Cover

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Title Page, Copyright

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CONTENTS

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ILLUSTRATIONS

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p. ix

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PREFACE

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pp. xi-xvi

This volume is a quarter century overdue. And it may well be a quarter century premature, though I believe there are reasons that make this the right time to present Theodore Rios’s life story in book form. Telling a Good One is an experiment that makes no claim to solve the complex problems of presenting a collaborative...

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ACKNOWLEDGMENTS

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pp. xvii-xix

For Theodore Rios telling ‘‘a good one’’ was easy. As he says at the end of a videotaped interview in 1975, ‘‘I could go on talking all day.’’ For me, telling ‘‘a good one’’ about the collaboration between Ted and I has not been easy. The process of the transformation from oral interviews to this book could not have...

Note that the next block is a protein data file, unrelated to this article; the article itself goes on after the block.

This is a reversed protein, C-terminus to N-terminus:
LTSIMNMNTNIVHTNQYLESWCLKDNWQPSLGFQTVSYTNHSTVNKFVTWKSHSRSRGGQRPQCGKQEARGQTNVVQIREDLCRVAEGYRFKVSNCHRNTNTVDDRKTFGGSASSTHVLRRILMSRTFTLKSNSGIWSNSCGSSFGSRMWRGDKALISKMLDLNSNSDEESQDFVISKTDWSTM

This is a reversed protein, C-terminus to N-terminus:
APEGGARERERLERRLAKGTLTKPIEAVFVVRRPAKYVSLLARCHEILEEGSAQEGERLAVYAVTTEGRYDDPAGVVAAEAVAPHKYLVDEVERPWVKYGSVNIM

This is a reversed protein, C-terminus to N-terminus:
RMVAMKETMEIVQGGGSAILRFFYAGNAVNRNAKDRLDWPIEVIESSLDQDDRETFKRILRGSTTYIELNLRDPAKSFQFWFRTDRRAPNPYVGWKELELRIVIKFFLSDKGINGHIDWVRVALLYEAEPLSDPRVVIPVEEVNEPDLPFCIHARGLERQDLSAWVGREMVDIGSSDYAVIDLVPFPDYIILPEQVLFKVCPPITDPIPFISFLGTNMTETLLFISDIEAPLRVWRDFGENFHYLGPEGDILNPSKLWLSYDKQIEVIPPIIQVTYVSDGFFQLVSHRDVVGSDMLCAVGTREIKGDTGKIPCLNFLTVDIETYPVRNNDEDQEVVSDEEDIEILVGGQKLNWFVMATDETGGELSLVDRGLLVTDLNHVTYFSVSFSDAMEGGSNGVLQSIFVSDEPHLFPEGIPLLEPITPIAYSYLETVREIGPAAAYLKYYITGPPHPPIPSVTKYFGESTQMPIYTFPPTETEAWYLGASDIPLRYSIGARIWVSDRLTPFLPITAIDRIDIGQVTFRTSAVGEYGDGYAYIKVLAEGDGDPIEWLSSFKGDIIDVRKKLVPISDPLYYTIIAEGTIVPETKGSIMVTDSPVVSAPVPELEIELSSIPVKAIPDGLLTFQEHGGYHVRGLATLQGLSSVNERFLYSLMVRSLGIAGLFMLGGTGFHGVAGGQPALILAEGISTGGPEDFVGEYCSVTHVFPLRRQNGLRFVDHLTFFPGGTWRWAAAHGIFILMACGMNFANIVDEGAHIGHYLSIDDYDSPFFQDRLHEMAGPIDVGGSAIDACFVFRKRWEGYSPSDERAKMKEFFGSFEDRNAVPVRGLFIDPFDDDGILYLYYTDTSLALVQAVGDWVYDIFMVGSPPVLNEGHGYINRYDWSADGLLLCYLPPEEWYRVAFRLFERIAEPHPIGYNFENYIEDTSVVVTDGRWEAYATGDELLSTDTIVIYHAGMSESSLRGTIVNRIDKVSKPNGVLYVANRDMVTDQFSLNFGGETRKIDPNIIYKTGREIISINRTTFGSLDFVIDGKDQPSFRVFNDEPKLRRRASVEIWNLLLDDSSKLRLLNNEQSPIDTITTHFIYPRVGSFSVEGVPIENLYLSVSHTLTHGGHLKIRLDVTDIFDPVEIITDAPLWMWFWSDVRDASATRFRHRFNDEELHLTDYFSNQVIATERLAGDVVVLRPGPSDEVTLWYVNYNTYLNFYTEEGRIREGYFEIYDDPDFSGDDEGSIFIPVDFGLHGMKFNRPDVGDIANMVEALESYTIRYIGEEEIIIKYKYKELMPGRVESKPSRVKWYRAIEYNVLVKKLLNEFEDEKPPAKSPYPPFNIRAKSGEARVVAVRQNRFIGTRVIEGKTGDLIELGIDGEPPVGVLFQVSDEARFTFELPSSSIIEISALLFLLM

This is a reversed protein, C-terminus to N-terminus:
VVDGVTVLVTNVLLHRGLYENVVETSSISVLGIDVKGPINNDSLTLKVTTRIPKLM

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INTRODUCTION

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pp. 1-26

Ted did not begin telling his life story as it appears above.5 This excerpt from Ted’s narration is edited. Though the material comes from the first taped interview we did, the format has been changed.6 Questions have been removed, some sentences reordered, and deletions of repetitions have been made. This version...

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1. THEORIES OF INSCRIBING COLLABORATIVE PERSONAL NARRATIVE

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pp. 27-50

The cross-cultural encounter between a Tohono O’odham man and an Anglo woman for the purpose of producing a publishable life story exposes a complex set of circumstances and expectations.1 It begs for a paradigm or methodology for presentation that elucidates fully the narrator’s and the collector’s roles in...